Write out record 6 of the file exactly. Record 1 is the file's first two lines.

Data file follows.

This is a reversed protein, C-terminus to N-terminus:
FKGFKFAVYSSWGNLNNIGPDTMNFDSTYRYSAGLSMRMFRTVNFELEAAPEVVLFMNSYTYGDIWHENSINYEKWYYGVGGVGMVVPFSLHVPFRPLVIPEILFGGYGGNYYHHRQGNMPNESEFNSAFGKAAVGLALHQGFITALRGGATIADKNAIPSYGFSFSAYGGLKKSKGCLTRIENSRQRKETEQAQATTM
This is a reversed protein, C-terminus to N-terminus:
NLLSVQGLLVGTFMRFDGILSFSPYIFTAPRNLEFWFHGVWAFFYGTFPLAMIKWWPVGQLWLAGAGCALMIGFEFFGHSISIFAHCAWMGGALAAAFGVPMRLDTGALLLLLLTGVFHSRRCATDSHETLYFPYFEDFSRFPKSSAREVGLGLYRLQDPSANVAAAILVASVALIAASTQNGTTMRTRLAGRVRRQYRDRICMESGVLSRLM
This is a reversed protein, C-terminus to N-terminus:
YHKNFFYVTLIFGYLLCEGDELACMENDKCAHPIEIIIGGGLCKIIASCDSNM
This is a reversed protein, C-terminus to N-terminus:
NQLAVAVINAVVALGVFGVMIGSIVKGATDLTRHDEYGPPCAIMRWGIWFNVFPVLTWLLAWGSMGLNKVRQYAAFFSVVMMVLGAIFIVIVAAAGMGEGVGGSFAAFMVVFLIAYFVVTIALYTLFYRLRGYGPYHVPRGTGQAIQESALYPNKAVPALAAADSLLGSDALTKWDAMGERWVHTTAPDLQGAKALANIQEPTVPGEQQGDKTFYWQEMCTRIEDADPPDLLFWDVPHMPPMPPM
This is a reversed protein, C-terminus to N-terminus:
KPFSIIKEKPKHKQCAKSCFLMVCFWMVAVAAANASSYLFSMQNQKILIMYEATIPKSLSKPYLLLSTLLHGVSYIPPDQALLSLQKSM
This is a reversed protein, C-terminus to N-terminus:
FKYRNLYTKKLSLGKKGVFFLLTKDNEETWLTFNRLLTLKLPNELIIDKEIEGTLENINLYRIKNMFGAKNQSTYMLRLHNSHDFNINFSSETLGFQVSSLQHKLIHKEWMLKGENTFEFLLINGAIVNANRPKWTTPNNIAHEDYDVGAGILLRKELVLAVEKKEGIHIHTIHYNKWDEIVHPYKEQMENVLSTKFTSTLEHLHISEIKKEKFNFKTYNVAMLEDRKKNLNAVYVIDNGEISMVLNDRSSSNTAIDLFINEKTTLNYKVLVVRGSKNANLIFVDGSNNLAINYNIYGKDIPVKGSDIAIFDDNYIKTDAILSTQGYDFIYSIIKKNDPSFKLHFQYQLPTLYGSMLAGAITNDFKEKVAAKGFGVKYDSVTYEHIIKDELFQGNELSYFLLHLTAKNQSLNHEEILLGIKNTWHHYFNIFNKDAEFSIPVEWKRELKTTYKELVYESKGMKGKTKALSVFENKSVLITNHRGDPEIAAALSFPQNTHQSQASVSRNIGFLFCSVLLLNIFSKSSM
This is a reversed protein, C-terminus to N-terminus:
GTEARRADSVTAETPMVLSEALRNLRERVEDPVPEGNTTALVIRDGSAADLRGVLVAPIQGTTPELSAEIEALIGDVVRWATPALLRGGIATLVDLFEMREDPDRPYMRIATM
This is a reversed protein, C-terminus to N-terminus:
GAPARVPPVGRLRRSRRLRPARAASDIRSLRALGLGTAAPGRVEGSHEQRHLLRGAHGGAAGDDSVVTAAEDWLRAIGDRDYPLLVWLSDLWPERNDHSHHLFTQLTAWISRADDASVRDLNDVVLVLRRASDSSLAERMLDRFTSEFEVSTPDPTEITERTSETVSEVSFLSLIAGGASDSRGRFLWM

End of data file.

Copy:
This is a reversed protein, C-terminus to N-terminus:
FKYRNLYTKKLSLGKKGVFFLLTKDNEETWLTFNRLLTLKLPNELIIDKEIEGTLENINLYRIKNMFGAKNQSTYMLRLHNSHDFNINFSSETLGFQVSSLQHKLIHKEWMLKGENTFEFLLINGAIVNANRPKWTTPNNIAHEDYDVGAGILLRKELVLAVEKKEGIHIHTIHYNKWDEIVHPYKEQMENVLSTKFTSTLEHLHISEIKKEKFNFKTYNVAMLEDRKKNLNAVYVIDNGEISMVLNDRSSSNTAIDLFINEKTTLNYKVLVVRGSKNANLIFVDGSNNLAINYNIYGKDIPVKGSDIAIFDDNYIKTDAILSTQGYDFIYSIIKKNDPSFKLHFQYQLPTLYGSMLAGAITNDFKEKVAAKGFGVKYDSVTYEHIIKDELFQGNELSYFLLHLTAKNQSLNHEEILLGIKNTWHHYFNIFNKDAEFSIPVEWKRELKTTYKELVYESKGMKGKTKALSVFENKSVLITNHRGDPEIAAALSFPQNTHQSQASVSRNIGFLFCSVLLLNIFSKSSM